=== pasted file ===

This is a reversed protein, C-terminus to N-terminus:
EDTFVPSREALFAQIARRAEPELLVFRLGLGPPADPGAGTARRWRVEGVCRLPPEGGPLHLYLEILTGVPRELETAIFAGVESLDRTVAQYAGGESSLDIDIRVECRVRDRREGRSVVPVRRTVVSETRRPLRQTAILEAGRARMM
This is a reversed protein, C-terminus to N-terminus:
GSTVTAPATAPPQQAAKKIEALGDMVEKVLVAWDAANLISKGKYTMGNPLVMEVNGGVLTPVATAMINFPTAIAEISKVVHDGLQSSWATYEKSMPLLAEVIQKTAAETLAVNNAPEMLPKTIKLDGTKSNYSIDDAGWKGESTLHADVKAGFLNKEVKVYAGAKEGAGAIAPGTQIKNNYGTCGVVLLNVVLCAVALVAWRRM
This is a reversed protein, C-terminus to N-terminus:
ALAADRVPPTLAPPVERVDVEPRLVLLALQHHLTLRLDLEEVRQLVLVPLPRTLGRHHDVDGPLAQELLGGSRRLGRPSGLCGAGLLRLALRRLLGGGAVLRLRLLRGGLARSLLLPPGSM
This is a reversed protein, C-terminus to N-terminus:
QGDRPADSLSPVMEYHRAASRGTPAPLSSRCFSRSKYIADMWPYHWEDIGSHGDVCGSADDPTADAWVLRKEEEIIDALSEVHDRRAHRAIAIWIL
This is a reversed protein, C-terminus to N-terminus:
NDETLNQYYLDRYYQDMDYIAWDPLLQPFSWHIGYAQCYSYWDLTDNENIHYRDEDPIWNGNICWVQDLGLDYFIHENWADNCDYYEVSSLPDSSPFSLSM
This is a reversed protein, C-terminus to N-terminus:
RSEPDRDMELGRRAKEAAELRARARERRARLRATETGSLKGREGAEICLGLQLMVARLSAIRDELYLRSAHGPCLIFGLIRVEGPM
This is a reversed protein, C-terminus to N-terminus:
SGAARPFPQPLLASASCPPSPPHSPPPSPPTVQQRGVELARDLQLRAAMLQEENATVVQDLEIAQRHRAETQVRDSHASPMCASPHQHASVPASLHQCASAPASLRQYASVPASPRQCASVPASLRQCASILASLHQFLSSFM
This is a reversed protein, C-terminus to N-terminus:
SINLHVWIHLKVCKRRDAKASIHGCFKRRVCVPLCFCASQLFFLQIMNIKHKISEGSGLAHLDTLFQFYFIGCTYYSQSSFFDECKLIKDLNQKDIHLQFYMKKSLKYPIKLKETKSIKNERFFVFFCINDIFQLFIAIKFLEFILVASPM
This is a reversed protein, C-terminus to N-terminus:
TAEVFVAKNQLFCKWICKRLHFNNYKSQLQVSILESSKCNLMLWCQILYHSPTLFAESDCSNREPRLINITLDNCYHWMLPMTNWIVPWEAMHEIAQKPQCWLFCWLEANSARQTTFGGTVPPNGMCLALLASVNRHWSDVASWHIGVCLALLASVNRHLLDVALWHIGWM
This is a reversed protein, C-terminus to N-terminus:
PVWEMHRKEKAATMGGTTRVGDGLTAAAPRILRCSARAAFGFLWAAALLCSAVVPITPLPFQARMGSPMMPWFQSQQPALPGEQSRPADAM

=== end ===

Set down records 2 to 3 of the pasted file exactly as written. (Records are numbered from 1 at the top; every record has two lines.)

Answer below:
This is a reversed protein, C-terminus to N-terminus:
GSTVTAPATAPPQQAAKKIEALGDMVEKVLVAWDAANLISKGKYTMGNPLVMEVNGGVLTPVATAMINFPTAIAEISKVVHDGLQSSWATYEKSMPLLAEVIQKTAAETLAVNNAPEMLPKTIKLDGTKSNYSIDDAGWKGESTLHADVKAGFLNKEVKVYAGAKEGAGAIAPGTQIKNNYGTCGVVLLNVVLCAVALVAWRRM
This is a reversed protein, C-terminus to N-terminus:
ALAADRVPPTLAPPVERVDVEPRLVLLALQHHLTLRLDLEEVRQLVLVPLPRTLGRHHDVDGPLAQELLGGSRRLGRPSGLCGAGLLRLALRRLLGGGAVLRLRLLRGGLARSLLLPPGSM